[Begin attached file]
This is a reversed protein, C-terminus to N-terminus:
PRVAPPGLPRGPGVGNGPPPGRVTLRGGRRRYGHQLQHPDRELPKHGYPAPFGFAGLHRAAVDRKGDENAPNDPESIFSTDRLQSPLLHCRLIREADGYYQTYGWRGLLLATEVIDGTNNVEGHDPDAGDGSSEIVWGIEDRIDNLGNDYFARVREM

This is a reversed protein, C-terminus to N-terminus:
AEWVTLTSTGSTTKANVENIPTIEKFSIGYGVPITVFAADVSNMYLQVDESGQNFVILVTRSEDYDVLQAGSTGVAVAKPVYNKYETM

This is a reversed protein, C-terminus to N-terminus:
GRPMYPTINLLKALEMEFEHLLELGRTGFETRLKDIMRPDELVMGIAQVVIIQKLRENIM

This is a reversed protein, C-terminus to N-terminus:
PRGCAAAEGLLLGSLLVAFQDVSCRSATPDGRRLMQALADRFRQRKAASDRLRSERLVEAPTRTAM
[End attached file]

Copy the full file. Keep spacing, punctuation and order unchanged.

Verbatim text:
This is a reversed protein, C-terminus to N-terminus:
PRVAPPGLPRGPGVGNGPPPGRVTLRGGRRRYGHQLQHPDRELPKHGYPAPFGFAGLHRAAVDRKGDENAPNDPESIFSTDRLQSPLLHCRLIREADGYYQTYGWRGLLLATEVIDGTNNVEGHDPDAGDGSSEIVWGIEDRIDNLGNDYFARVREM

This is a reversed protein, C-terminus to N-terminus:
AEWVTLTSTGSTTKANVENIPTIEKFSIGYGVPITVFAADVSNMYLQVDESGQNFVILVTRSEDYDVLQAGSTGVAVAKPVYNKYETM

This is a reversed protein, C-terminus to N-terminus:
GRPMYPTINLLKALEMEFEHLLELGRTGFETRLKDIMRPDELVMGIAQVVIIQKLRENIM

This is a reversed protein, C-terminus to N-terminus:
PRGCAAAEGLLLGSLLVAFQDVSCRSATPDGRRLMQALADRFRQRKAASDRLRSERLVEAPTRTAM